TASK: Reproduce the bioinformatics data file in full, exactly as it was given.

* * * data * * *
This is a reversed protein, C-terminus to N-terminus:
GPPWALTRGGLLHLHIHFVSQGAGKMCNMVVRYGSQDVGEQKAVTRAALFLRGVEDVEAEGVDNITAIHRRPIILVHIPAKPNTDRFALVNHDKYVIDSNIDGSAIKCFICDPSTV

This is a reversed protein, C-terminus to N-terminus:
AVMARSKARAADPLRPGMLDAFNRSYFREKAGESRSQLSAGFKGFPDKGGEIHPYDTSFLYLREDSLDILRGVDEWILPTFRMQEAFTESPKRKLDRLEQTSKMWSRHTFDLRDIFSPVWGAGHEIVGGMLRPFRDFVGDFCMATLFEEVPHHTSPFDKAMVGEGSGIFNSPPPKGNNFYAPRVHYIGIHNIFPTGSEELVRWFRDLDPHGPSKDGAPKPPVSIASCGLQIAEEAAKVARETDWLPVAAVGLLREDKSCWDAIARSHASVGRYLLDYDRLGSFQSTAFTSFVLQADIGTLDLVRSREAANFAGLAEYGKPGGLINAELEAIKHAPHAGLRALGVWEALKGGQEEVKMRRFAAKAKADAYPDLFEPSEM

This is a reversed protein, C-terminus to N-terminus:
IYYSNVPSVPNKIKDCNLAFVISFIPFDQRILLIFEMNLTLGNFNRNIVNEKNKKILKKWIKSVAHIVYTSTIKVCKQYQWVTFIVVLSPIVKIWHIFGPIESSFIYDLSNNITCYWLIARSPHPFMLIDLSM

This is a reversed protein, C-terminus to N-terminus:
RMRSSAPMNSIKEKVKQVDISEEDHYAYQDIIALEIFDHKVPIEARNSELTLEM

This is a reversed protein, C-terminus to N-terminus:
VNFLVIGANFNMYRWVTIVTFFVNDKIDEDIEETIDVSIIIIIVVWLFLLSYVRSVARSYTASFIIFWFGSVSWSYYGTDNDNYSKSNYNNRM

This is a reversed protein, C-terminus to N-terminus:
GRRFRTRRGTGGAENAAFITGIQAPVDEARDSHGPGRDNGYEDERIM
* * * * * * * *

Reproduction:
This is a reversed protein, C-terminus to N-terminus:
GPPWALTRGGLLHLHIHFVSQGAGKMCNMVVRYGSQDVGEQKAVTRAALFLRGVEDVEAEGVDNITAIHRRPIILVHIPAKPNTDRFALVNHDKYVIDSNIDGSAIKCFICDPSTV

This is a reversed protein, C-terminus to N-terminus:
AVMARSKARAADPLRPGMLDAFNRSYFREKAGESRSQLSAGFKGFPDKGGEIHPYDTSFLYLREDSLDILRGVDEWILPTFRMQEAFTESPKRKLDRLEQTSKMWSRHTFDLRDIFSPVWGAGHEIVGGMLRPFRDFVGDFCMATLFEEVPHHTSPFDKAMVGEGSGIFNSPPPKGNNFYAPRVHYIGIHNIFPTGSEELVRWFRDLDPHGPSKDGAPKPPVSIASCGLQIAEEAAKVARETDWLPVAAVGLLREDKSCWDAIARSHASVGRYLLDYDRLGSFQSTAFTSFVLQADIGTLDLVRSREAANFAGLAEYGKPGGLINAELEAIKHAPHAGLRALGVWEALKGGQEEVKMRRFAAKAKADAYPDLFEPSEM

This is a reversed protein, C-terminus to N-terminus:
IYYSNVPSVPNKIKDCNLAFVISFIPFDQRILLIFEMNLTLGNFNRNIVNEKNKKILKKWIKSVAHIVYTSTIKVCKQYQWVTFIVVLSPIVKIWHIFGPIESSFIYDLSNNITCYWLIARSPHPFMLIDLSM

This is a reversed protein, C-terminus to N-terminus:
RMRSSAPMNSIKEKVKQVDISEEDHYAYQDIIALEIFDHKVPIEARNSELTLEM

This is a reversed protein, C-terminus to N-terminus:
VNFLVIGANFNMYRWVTIVTFFVNDKIDEDIEETIDVSIIIIIVVWLFLLSYVRSVARSYTASFIIFWFGSVSWSYYGTDNDNYSKSNYNNRM

This is a reversed protein, C-terminus to N-terminus:
GRRFRTRRGTGGAENAAFITGIQAPVDEARDSHGPGRDNGYEDERIM